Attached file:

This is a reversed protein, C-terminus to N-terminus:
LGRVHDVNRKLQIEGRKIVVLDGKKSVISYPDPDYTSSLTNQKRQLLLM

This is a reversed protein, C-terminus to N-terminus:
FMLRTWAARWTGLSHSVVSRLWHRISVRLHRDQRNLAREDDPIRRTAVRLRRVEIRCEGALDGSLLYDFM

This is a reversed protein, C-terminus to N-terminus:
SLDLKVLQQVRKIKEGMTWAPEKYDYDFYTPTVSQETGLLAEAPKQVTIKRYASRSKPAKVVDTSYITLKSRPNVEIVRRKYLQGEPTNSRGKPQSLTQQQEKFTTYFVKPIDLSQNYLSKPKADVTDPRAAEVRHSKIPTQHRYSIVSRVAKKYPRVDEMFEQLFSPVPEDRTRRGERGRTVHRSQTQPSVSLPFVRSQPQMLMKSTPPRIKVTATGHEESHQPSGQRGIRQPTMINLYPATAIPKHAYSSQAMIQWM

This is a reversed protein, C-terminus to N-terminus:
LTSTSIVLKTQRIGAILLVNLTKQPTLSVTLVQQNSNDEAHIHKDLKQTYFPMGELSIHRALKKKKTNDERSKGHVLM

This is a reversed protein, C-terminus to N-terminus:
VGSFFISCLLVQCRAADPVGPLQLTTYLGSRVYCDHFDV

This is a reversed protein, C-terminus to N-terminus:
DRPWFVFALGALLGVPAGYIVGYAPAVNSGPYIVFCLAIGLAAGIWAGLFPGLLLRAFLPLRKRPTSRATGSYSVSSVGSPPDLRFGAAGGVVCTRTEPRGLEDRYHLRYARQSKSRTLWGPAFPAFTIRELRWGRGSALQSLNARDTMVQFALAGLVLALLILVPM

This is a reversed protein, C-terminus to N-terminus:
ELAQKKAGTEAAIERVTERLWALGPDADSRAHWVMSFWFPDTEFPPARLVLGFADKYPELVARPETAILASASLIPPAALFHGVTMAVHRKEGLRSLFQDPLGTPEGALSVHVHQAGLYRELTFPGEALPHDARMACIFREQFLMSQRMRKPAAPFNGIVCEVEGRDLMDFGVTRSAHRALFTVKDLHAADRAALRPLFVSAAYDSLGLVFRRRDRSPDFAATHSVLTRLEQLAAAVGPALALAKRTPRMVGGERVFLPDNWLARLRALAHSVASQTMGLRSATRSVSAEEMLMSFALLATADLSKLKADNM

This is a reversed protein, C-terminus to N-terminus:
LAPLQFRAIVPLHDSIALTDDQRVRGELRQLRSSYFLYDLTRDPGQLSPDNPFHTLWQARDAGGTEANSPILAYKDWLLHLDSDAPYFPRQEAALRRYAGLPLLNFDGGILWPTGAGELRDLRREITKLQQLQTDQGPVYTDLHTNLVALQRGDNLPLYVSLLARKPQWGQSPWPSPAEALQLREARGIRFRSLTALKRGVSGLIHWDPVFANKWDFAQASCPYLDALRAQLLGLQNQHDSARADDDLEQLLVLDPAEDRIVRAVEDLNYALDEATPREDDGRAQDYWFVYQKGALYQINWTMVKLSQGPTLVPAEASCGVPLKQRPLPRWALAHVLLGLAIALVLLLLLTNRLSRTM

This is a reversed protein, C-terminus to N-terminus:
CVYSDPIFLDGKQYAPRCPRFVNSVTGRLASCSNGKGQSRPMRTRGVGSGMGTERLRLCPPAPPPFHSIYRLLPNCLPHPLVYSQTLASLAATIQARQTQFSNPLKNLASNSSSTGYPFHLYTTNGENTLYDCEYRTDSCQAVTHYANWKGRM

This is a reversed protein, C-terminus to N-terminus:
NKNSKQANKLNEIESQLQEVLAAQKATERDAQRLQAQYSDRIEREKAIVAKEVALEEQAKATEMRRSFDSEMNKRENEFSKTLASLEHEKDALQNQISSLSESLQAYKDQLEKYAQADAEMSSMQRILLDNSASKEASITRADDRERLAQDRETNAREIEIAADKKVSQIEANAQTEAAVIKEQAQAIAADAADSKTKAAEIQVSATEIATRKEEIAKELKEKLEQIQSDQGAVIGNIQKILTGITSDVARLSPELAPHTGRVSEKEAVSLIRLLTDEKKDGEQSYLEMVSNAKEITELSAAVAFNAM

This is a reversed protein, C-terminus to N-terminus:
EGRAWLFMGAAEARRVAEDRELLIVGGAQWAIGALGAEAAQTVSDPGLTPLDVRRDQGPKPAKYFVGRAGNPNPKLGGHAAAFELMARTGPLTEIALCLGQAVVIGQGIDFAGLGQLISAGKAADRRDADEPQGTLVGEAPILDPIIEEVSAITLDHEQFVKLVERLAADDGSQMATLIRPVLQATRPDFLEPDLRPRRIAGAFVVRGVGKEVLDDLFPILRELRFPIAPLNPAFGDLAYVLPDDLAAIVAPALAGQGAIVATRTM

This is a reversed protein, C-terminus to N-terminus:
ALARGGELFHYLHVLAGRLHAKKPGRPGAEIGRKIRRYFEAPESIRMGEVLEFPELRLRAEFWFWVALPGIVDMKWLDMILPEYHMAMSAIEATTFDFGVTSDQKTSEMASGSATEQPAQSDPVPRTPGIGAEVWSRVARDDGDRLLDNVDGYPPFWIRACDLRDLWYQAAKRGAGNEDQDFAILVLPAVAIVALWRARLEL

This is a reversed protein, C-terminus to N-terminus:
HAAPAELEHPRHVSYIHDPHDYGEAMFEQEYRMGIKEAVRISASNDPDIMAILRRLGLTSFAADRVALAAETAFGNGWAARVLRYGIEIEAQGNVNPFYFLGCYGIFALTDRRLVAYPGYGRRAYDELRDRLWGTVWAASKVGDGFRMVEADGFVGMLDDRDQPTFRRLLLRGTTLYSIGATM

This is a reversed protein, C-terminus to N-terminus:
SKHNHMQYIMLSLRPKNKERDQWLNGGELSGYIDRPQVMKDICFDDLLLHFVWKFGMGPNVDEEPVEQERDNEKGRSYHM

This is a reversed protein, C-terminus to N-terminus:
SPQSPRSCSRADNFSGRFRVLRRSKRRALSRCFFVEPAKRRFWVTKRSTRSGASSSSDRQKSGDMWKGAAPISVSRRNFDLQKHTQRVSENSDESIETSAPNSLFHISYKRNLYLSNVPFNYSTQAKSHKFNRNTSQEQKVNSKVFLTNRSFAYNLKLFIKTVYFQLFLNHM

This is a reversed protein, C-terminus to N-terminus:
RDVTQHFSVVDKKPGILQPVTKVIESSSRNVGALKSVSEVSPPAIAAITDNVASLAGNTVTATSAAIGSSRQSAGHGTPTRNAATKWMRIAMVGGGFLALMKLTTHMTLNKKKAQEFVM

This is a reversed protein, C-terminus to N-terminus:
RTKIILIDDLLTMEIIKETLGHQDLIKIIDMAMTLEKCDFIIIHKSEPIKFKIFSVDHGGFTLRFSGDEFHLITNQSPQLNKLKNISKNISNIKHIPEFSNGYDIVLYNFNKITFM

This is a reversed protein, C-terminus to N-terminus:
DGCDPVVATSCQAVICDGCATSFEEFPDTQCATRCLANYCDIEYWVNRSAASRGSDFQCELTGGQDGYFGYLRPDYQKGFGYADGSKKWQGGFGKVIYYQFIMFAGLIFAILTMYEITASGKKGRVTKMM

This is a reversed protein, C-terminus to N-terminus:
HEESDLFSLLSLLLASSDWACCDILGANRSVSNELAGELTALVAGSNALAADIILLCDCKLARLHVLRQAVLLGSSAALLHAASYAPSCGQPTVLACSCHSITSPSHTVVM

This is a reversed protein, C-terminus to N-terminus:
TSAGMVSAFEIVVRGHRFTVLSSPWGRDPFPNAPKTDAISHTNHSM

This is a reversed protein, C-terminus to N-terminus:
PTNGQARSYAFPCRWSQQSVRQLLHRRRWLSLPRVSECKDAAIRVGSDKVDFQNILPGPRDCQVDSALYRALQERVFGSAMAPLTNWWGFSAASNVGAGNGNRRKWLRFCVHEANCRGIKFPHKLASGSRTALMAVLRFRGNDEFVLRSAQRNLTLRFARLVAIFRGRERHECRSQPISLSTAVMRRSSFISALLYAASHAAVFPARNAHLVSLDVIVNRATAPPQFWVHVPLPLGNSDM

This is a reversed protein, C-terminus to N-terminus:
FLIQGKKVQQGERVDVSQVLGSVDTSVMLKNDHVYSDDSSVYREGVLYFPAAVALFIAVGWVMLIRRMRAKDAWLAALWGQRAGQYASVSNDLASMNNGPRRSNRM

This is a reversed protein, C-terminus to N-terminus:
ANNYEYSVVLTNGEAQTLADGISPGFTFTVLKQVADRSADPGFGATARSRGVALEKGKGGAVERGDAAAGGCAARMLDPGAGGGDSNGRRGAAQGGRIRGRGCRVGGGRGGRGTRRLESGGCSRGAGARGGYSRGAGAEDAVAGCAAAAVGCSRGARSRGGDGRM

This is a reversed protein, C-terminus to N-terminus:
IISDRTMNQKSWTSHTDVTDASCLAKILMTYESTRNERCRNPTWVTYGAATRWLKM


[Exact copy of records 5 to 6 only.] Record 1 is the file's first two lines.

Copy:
This is a reversed protein, C-terminus to N-terminus:
VGSFFISCLLVQCRAADPVGPLQLTTYLGSRVYCDHFDV

This is a reversed protein, C-terminus to N-terminus:
DRPWFVFALGALLGVPAGYIVGYAPAVNSGPYIVFCLAIGLAAGIWAGLFPGLLLRAFLPLRKRPTSRATGSYSVSSVGSPPDLRFGAAGGVVCTRTEPRGLEDRYHLRYARQSKSRTLWGPAFPAFTIRELRWGRGSALQSLNARDTMVQFALAGLVLALLILVPM